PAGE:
Here are two stacktraces that show the valve ordering and the invocation of ServletRequestListeners (running tomcat 7.0.27):

          Daemon Thread [http-bio-8082-exec-7] (Suspended)	
            ApplicationFilterChain.doFilter(ServletRequest, ServletResponse) line: 184	
            StandardWrapperValve.invoke(Request, Response) line: 225	
            StandardContextValve.invoke(Request, Response) line: 169	
            SessionTrackerValveTC7(SessionTrackerValve).invoke(Request, Response) line: 126	
            NonLoginAuthenticator(AuthenticatorBase).invoke(Request, Response) line: 472	
            StandardHostValve.invoke(Request, Response) line: 168	
            ErrorReportValve.invoke(Request, Response) line: 98	
            StandardEngineValve.invoke(Request, Response) line: 118	
            CoyoteAdapter.service(Request, Response) line: 407
          
          Daemon Thread [http-bio-8082-exec-7] (Suspended)	
            WebBeansConfigurationListener.requestDestroyed(ServletRequestEvent) line: 120	
            StandardContext.fireRequestDestroyEvent(ServletRequest) line: 5970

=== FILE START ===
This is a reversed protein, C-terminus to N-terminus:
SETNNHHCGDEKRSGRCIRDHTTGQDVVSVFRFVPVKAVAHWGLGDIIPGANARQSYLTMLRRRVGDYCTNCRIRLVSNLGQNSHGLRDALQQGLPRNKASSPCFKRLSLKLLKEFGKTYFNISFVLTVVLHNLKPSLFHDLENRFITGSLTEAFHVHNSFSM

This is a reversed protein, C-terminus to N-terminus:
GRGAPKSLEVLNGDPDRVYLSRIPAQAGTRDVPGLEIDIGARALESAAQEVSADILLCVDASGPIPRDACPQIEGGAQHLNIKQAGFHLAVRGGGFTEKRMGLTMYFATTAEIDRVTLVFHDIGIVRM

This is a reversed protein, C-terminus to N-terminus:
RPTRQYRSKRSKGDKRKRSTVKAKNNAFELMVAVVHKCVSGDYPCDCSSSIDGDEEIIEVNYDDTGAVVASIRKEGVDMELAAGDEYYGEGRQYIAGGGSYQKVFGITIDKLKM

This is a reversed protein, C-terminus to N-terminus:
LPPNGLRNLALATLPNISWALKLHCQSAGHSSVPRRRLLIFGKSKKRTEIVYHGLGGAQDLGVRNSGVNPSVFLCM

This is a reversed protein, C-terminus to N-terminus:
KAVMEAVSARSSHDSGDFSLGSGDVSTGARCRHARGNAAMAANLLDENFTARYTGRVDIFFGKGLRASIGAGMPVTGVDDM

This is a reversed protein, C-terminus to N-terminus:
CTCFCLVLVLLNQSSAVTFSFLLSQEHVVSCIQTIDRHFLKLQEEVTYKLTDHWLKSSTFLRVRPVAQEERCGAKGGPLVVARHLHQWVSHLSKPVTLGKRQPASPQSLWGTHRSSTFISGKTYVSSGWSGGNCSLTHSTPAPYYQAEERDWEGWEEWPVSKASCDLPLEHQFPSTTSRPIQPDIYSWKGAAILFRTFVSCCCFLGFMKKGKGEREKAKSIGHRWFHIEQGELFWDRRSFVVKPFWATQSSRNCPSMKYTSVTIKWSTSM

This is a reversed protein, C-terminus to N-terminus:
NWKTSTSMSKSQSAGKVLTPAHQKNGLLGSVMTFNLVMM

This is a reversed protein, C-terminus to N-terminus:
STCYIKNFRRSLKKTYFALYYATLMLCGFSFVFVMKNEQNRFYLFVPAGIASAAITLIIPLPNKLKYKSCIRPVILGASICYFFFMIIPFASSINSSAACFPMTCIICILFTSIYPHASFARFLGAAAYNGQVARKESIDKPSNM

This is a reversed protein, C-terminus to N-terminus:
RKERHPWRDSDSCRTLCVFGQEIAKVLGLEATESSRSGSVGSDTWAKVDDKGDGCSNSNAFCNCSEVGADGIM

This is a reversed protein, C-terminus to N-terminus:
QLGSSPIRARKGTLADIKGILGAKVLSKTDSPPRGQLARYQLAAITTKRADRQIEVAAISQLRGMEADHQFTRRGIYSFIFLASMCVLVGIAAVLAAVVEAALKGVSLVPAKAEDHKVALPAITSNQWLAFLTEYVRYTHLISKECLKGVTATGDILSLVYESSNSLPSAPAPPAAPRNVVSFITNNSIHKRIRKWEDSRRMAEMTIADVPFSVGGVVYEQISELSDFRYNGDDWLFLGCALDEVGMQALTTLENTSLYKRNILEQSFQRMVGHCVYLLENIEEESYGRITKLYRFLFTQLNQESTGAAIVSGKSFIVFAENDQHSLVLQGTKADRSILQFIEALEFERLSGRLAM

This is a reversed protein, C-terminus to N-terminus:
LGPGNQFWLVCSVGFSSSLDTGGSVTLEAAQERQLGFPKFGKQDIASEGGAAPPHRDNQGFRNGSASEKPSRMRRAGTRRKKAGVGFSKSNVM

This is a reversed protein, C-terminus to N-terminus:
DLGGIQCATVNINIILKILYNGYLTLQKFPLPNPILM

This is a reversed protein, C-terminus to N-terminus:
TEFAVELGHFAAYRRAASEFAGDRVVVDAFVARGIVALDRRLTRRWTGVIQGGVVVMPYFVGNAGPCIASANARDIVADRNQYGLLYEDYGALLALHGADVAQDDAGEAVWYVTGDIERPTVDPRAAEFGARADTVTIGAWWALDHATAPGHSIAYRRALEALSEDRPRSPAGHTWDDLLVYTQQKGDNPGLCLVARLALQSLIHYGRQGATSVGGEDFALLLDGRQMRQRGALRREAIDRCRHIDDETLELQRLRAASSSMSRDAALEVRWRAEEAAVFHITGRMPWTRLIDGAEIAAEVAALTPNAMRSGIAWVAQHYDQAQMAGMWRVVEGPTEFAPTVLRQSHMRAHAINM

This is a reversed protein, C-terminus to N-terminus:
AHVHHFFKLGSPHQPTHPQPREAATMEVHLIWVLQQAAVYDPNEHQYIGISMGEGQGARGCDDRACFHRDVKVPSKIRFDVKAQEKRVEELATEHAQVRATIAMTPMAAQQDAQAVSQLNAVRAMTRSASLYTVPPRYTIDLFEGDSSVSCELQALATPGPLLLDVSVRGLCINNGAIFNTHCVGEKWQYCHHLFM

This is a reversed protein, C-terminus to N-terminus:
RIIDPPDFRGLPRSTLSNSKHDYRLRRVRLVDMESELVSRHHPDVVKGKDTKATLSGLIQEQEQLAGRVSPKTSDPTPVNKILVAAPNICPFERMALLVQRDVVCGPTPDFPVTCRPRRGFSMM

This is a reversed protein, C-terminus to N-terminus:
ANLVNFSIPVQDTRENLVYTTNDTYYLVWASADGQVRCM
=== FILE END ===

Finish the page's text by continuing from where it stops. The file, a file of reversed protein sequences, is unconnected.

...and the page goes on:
StandardHostValve.invoke(Request, Response) line: 196	
            ErrorReportValve.invoke(Request, Response) line: 98	
            StandardEngineValve.invoke(Request, Response) line: 118	
            CoyoteAdapter.service(Request, Response) line: 407	
            Http11Processor(AbstractHttp11Processor<S>).process(SocketWrapper<S>) line: 999	
            Http11Protocol$Http11ConnectionHandler(AbstractProtocol$AbstractConnectionHandler<S,P>).process(SocketWrapper<S>, SocketStatus) line: 565	
            JIoEndpoint$SocketProcessor.run() line: 307	
            ThreadPoolExecutor$Worker.runTask(Runnable) line: 886	
            ThreadPoolExecutor$Worker.run() line: 908	
            TaskThread(Thread).run() line: 662
          

          So the latter one shows the issue, I'll compare it with tomcat < 7.0.22.

          Show